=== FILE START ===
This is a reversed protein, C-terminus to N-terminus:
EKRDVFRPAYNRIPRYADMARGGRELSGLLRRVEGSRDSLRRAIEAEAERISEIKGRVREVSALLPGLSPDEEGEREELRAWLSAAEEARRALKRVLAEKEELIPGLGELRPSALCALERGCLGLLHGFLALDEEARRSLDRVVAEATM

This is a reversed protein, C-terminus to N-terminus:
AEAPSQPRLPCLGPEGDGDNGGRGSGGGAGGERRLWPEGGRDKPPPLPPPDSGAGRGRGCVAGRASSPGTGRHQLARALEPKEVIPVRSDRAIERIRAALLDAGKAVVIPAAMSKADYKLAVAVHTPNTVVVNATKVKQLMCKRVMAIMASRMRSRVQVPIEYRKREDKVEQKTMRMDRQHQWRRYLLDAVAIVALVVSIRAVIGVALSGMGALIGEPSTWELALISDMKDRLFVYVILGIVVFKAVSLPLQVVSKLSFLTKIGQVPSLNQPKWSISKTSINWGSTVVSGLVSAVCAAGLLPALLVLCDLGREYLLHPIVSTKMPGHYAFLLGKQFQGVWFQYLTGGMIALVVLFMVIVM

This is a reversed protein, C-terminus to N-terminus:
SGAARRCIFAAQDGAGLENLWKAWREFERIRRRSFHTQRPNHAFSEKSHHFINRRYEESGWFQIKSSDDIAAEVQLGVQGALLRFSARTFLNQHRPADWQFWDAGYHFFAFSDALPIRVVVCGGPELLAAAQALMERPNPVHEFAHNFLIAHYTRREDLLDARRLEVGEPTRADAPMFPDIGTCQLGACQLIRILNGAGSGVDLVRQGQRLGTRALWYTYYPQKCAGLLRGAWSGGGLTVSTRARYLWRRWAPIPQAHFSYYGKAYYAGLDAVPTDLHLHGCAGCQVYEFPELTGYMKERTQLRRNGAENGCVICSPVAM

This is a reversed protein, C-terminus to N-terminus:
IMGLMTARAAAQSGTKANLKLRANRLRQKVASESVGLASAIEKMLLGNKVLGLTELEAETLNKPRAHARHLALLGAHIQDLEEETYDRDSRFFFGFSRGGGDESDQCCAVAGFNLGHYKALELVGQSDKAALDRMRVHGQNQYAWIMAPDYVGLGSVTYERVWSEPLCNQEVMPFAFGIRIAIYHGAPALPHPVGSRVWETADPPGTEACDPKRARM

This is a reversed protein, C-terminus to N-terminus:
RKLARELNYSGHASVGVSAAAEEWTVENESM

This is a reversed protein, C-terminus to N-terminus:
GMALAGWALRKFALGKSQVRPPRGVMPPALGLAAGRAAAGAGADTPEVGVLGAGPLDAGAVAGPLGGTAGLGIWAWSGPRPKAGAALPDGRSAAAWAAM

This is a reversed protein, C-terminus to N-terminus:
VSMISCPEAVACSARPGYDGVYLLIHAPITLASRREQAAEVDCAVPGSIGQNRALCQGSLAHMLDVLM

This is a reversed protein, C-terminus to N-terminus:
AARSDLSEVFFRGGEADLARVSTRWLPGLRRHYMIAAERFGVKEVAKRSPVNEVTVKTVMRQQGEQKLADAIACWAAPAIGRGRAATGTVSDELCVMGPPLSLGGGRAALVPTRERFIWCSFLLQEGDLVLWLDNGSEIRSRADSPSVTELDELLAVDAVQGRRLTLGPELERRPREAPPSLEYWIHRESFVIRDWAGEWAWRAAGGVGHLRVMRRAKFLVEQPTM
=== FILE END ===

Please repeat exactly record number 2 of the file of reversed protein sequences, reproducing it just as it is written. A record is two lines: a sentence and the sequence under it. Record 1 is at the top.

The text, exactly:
This is a reversed protein, C-terminus to N-terminus:
AEAPSQPRLPCLGPEGDGDNGGRGSGGGAGGERRLWPEGGRDKPPPLPPPDSGAGRGRGCVAGRASSPGTGRHQLARALEPKEVIPVRSDRAIERIRAALLDAGKAVVIPAAMSKADYKLAVAVHTPNTVVVNATKVKQLMCKRVMAIMASRMRSRVQVPIEYRKREDKVEQKTMRMDRQHQWRRYLLDAVAIVALVVSIRAVIGVALSGMGALIGEPSTWELALISDMKDRLFVYVILGIVVFKAVSLPLQVVSKLSFLTKIGQVPSLNQPKWSISKTSINWGSTVVSGLVSAVCAAGLLPALLVLCDLGREYLLHPIVSTKMPGHYAFLLGKQFQGVWFQYLTGGMIALVVLFMVIVM